Pope glass quote


Dominating the headlines this week has been the Pope Francis, caricatured as the “socialist” Pope for his outspoken views on the excesses of Capitalism. But it could just be that “Less is More” is not just an altruistic one, but a self-interested one too. The mantra of “Do more with less” has been a staple of business plans for ages. And the Pope’s quote above could describes an number of corporate disfunctions leading to bureaucratic bloat and unsustainable complexity.

Basecamp’s wrote a fine piece hailing the virtues of “less” – “Less as a competitive advantage” …

  • “Conventional wisdom says to beat your competitors you need to one-up them. If they have 4 features, you need 5. Or 15. Or 25. If they’re spending X, you need to spend XX. If they have 20, you need 30.  While this strategy may still work for some, it’s expensive, resource intensive, difficult, defensive, and not very satisfying. And I don’t think it’s good for customers either. It’s a very Cold War mentality — always trying to one-up. When everyone tries to one-up, we all end up with too much. There’s already too much ‘more’ — what we need are simple solutions to simple, common problems, not huger solutions to huger problems. What I’d like to suggest is a different approach. Instead of one-upping, try one-downing. Instead of outdoing, try underdoing. Do less than your competitors to beat them.”
  1. Less Money. Money doesn’t buy you time and money doesn’t buy you passion.
  2. Less People. Don’t scale up your headcount to match your proposed feature set and vision, instead scale down your feature set and initial vision to match your headcount.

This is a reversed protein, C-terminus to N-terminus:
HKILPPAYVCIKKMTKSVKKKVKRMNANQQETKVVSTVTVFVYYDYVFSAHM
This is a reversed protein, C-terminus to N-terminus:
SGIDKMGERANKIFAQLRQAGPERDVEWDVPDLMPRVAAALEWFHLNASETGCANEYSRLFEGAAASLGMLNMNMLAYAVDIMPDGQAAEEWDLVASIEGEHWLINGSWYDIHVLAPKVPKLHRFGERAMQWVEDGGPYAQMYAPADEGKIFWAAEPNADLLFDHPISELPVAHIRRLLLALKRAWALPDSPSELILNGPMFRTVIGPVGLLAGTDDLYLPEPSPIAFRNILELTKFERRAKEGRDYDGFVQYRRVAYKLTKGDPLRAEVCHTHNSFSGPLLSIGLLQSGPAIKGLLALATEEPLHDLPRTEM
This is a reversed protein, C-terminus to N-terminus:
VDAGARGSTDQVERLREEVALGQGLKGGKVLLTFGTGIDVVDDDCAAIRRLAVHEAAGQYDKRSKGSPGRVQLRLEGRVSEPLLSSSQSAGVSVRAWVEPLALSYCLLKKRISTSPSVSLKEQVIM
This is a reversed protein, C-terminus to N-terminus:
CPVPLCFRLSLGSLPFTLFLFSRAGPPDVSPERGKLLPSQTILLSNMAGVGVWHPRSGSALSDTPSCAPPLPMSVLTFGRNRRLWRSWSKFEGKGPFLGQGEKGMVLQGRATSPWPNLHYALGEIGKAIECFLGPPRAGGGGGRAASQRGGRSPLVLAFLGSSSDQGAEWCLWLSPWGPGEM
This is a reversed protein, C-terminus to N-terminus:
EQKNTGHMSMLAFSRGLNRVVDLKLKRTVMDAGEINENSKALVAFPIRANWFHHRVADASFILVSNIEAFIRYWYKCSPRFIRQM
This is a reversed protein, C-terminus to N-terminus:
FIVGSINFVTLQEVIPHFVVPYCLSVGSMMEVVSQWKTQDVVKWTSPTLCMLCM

3. Less Time. The more time you have the more time you have to waste — and it’s likely you’ll waste more than you use. When you have less time, you’ll spend it more wisely.
  4. Less Abstractions. Less boxes and arrows. Less charts. Less documentation. Less stuff that is abstracted from the real thing — the real product your actual customers will see.
  5. Less Software. 100% of your time across 20 things via 100% of your time across 10 things will result in a very strong 10 things. And that’s the kind of software that is satisfying to build, and satisfying to use: simple, focused, useful software that’s really polished. And that’s how you win these days.
  6. More Constraints That’s where you’re forced to be creative. That’s where you’re squeezed to make better use of your money, your people, your time. And out of this squeeze will come better software, more satisfying software, and simpler solutions.

The piece says “More Constraints” could it be re-worded as “Less Freedom” or “Less Free-For-All”.

Seth Godin has been echoing a similar business message of “less is more” on many occasions. One of his recurring themes is that companies and their marketeers are challenged by a marketplace where surplus not scarcity is both the norm and the challenge…

  • When you show me a business plan, a wireframe, a features list… whatever you’re building, it’s not enough to talk about what’s there. Tell us what’s not there. Tell us what you’re choosing not to do, what you’re not supporting, who you’re not interested in working with.” – Seth Godin, “What’s Not Here